The new Purolator Synthetic oil filter is custom-engineered to allow motorists to take advantage of the extended life offered by synthetic oils. Purolator Synthetic utilizes 100 percent synthetic media with pleat support technology containing wire backing to offer substantially more capacity than conventional oil filters. It can capture and hold more contaminants over the longer life of synthetic oils, without getting clogged. Its extraordinary combination of capacity, efficiency and design technology helps maintain the integrity of the media for extended periods of time. For motorists using synthetic motor oils in their vehicles, Purolator Synthetic provides 10,000-mile vehicle protection.

Therefore, according to O’Dowd, choosing a name brand supplier that has invested years of scientific research in refining its products is the best route to take to help your customers get the maximum benefits from the extended oil change intervals being touted by carmakers and oil companies.

Purolator is a proud supporter of the Automotive Aftermarket Suppliers Association’s (AASA) Know Your Parts® education and awareness campaign. This initiative promotes the importance of quality brand name aftermarket parts backed by full service suppliers to preserve the industry’s good reputation. For more information, visit: http://www.AASAKnowYourParts.org.

MANN+HUMMEL Purolator Filters manufactures and supplies high quality automotive and heavy duty filters to the North American aftermarket and original equipment manufacturers. Inventor of the automotive oil filter in 1923, Purolator has, since then, pioneered more than 40 ‘firsts’ in the filtration industry. In fact, the first automotive oil filter was called a ‘Purolator,’ short for ‘pure oil later.’ Currently, the Purolator brand has more than 2,000 part numbers for automotive, light truck and heavy-duty applications. Purolator’s advanced aftermarket filters include:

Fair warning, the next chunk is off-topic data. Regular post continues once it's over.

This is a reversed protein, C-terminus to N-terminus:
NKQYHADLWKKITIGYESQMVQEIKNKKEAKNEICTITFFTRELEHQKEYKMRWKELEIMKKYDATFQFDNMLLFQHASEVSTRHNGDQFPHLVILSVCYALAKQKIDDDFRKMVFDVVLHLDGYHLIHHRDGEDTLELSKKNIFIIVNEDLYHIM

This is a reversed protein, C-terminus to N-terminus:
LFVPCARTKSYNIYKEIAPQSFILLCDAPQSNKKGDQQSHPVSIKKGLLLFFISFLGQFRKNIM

•PureONE and Purolator Classic oil filters
•Purolator Synthetic oil filters
•PureONE and Purolator Classic air filters
•BreatheEasy cabin air filters
•PowerSports oil filters
•The ‘forgotten filters,’ including transmission filters, fuel filters, breathers and PCV valves.

To learn more about Purolator filters and the filtration category, please visit http://www.purolatorautofilters.com.

To learn more about Purolator heavy duty filters, please visit http://www.PurolatorHeavyDuty.com.

To learn more about Purolator Breathe Easy cabin air filters, please visit http://www.BreatheEasycabinfilters.com

To find Purolator on Facebook, visit: http://www.facebook.com/Purolator.

To follow Purolator on Twitter, visit: http://www.twitter.com/Purolator.

Daylight Savings Time is This Weekend, Time to Change Your Wiper Blades

March 7, 2016

Many drivers procrastinate when it comes to changing their wiper blades for them, it’s just not a priority. But the American Optometric Association reports that 90 percent of driving decisions are based on visibility. With that statistic in mind, It is critical it is to change wiper blades regularly.

Installing a new pair will immediately improve the level of visibility and control – a benefit for both the driver and for those sharing the road. It is recommended that wiper blades or refills be changed every six months to maintain maximum driving safety.

As an easy reminder, wipers can be changed at the same time that clocks are reset during the beginning and end of daylight savings time. It’s also a good idea to visually inspect wipers every few months, especially if they are exposed to severe weather conditions on a regular basis

Buy a set of wiper blades this weekend and install them yourself. It takes only a few minutes, and simple instructions are right on the box.

Before you begin, here are two suggestions:

•You can make the wiper blade more accessible by stopping it in the most convenient location with the ignition key. Don’t use the wiper on-off switch, as it causes the wipers to stop in their parked position.

•Look for replacement rubber squeegees to avoid the cost of buying the entire blade and holder. They’re usually easily installed and can restore wiping action, as long as the rest of the components are OK.

15 percent of the vehicles passing through check lanes during National Car Care Month failed because of worn windshield wiper blades. That’s reason enough to learn to do it.